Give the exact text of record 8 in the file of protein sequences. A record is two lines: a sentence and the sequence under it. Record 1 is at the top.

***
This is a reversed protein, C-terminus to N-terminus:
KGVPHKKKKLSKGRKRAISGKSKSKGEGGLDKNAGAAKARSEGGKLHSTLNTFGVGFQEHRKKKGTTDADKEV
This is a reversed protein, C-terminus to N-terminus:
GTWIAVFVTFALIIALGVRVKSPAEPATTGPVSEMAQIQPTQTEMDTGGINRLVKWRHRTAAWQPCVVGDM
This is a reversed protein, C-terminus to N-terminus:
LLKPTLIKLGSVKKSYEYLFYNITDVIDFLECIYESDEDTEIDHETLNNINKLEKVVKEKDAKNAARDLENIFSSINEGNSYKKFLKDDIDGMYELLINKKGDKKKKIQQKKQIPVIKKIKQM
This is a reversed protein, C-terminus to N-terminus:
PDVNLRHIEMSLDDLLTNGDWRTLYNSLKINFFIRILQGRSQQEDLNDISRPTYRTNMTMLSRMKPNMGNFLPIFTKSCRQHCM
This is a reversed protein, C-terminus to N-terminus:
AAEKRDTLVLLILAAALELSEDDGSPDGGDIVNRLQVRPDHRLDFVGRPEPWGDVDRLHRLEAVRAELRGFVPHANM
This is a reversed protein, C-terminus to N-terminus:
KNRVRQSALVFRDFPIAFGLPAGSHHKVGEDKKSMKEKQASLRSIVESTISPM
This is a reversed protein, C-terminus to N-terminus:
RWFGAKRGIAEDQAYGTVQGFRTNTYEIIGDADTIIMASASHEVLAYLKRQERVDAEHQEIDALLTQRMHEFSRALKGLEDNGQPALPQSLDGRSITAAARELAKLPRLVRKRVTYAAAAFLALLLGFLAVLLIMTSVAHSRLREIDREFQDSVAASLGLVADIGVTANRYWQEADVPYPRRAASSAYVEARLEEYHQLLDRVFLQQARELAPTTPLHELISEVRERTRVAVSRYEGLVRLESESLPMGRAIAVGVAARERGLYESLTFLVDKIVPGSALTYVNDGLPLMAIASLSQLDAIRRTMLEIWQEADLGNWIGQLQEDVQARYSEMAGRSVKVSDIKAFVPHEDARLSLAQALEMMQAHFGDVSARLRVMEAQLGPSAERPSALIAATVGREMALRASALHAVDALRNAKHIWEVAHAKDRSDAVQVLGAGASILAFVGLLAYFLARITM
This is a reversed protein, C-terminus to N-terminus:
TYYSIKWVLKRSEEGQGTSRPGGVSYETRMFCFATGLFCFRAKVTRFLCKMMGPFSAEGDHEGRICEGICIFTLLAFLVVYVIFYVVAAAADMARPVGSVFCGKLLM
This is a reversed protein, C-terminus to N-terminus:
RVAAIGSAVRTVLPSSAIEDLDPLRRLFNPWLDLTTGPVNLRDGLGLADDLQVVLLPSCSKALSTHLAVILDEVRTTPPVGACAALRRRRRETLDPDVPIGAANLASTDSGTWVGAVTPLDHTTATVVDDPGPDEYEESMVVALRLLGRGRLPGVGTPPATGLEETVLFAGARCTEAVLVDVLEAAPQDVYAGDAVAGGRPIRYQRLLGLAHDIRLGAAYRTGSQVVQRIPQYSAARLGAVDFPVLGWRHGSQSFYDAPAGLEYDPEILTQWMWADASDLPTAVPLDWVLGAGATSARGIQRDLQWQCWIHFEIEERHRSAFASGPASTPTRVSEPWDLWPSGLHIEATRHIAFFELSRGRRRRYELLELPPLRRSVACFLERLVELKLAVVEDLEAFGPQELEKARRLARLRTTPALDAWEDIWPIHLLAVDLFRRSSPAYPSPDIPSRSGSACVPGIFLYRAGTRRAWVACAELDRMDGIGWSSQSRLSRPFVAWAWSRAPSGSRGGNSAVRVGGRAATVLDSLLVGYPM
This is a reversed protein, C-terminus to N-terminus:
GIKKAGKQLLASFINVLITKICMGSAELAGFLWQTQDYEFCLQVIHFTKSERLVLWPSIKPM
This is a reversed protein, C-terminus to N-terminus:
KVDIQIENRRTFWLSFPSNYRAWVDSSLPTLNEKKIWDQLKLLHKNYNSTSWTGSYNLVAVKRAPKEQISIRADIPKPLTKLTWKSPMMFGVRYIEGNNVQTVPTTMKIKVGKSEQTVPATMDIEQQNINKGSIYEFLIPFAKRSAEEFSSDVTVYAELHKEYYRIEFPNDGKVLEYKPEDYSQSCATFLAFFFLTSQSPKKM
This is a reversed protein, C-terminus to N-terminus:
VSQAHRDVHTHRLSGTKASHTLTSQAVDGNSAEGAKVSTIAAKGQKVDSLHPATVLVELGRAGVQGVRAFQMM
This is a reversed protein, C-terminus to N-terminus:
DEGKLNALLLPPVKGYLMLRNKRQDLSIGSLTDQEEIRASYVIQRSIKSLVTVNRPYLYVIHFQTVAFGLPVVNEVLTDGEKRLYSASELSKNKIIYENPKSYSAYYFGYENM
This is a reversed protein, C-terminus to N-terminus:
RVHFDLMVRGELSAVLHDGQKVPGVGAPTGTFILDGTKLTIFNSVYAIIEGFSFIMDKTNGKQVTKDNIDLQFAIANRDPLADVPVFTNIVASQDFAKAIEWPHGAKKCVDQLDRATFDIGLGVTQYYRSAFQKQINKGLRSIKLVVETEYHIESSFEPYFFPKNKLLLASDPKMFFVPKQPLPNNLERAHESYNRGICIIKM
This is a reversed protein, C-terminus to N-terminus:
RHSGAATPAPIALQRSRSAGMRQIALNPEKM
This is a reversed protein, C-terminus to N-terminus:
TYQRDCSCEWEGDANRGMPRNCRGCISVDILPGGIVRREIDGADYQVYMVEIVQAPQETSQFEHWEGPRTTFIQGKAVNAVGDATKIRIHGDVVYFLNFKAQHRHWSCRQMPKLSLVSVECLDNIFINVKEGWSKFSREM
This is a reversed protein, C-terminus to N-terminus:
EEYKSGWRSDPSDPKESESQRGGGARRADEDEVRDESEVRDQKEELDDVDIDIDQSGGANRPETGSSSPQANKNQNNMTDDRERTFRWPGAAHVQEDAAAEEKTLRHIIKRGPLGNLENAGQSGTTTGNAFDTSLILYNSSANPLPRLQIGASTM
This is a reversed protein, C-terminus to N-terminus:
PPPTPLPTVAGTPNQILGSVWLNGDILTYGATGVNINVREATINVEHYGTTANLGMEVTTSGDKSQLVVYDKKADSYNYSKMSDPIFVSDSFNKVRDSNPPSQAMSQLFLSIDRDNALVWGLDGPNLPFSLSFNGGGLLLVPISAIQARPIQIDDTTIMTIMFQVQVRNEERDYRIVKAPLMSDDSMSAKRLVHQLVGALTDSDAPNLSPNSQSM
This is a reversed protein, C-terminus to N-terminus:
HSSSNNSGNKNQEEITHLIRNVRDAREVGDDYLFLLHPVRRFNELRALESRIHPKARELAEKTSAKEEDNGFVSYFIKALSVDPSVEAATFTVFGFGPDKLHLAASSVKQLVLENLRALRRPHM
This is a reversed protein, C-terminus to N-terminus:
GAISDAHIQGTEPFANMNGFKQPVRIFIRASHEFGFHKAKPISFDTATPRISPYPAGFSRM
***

This is a reversed protein, C-terminus to N-terminus:
TYYSIKWVLKRSEEGQGTSRPGGVSYETRMFCFATGLFCFRAKVTRFLCKMMGPFSAEGDHEGRICEGICIFTLLAFLVVYVIFYVVAAAADMARPVGSVFCGKLLM